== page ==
The 2009 “super El Nino” predicted by some may be a “fizzle” according reports attributed to NASA JPL’s Climatologist Bill Patzert. I wonder who he might be referring to when he says “eroding the credibility”? Hansen’s prediction perhaps?
Excerpts from three different articles below:
This year’s El Nino expected to be mild
LOS ANGELES, Sept. 20 (Xinhua) — This year’s El Nino would be mild, resembling the pattern of 2006 and 2007, weather experts said in remarks published on Sunday.
The oscillation of hot water in the eastern Pacific Ocean is going to be a let-down, in terms of precipitation over a parched California, Jet Propulsion Laboratory (JPL) researcher Bill Patzert told the San Diego Union-Tribune.
“This El Nino is definitely puny,” Patzert said , adding that this year’s pattern resembles the mild El Nino of 2006-2007, which left California’s snowpack and reservoirs short of what water experts had coveted: an end to five years of drought.
Although the jet stream pattern still shows that California might get a wet winter, the likelihood of floods and massive rains is diminishing, the paper quoted climatologists as saying.
“We’re planning for a dry 2010,” said Elissa Lynn, senior meteorologist for the state Department of Water resources, in an interview with the paper.
El Nino is the name given to a change in Pacific currents that moves the jet stream and storm track from their normal vectors. Strong El Ninos can see Southern California’s coastal plains get triple the normal 10-12 inches of annual rainfall.
This year’s El Nino appeared to be off to a strong start, but has fizzled.
Patzert said it’s time to find a new name for mild El El Niño, so that the public is not confused.
“You have to reserve the name ‘El Niño’ for the real big events that only happen every 12 to 14 years,” he said.
“It’s actually eroding the credibility of long-range forecasters and climatologists.”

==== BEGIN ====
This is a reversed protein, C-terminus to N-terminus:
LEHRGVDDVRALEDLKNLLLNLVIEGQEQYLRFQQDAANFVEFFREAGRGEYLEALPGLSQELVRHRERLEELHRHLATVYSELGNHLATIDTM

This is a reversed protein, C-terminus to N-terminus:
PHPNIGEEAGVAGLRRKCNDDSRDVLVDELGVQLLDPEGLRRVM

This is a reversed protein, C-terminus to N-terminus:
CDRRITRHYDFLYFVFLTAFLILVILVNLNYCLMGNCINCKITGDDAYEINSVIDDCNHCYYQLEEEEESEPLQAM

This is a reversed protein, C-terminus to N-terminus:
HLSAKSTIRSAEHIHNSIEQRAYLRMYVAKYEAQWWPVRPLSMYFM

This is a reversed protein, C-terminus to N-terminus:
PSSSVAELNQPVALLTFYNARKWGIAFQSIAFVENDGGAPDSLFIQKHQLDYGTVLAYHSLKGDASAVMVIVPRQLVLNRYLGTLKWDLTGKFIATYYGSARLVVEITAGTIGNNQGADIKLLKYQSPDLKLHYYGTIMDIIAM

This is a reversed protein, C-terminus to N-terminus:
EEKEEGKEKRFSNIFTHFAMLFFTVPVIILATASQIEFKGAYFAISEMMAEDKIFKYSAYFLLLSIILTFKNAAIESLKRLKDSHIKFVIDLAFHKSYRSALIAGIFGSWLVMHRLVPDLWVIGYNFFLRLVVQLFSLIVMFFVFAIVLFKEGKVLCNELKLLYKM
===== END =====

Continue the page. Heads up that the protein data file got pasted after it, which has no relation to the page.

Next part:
From the SD Union Tribune article:
Forecasters have struggled to assess this year’s El Niño, he said. Initially, one report suggested it would become the second-strongest episode on record. Now, some say El Niño has peaked and is already fading.
The atmosphere is not behaving as weather models predicted in the early summer, said Mike McPhaden, a senior scientist at the Pacific Marine Environmental Laboratory in Seattle. El Niño has “developed in fits and starts,” he said.
Patzert said weak and moderate El Niños shouldn’t even be labeled El Niños.
“You have to reserve the name ‘El Niño’ for the real big events that only happen every 12 to 14 years,” he said. “It’s actually eroding the credibility of long-range forecasters and climatologists.”
Bill Patzert, a climatologist at the Jet Propulsion Laboratory who studies El Niño and advises CPC, says in an email, “There is considerable uncertainty among scientists as to whether this event will have the staying power to deliver the dramatic impacts that were seen during the last intense El Niño episode, which happened in 1997-1998.”
Recent satellite images show that the distinct signature of El Niño that appears directly along the equator has faded, and that the system may have slipped into neutral status.
“At this time, it is a long shot for this El Nino to expand and intensify into the fall and elevate the present weak to moderate El Niño episode to a stronger event,” Patzert says. “For comparison, the August 21, 1997, TOPEX/Poseidon image of the macho 1997-1998 El Niño is included here. In size and intensity it dwarfs the present conditions.”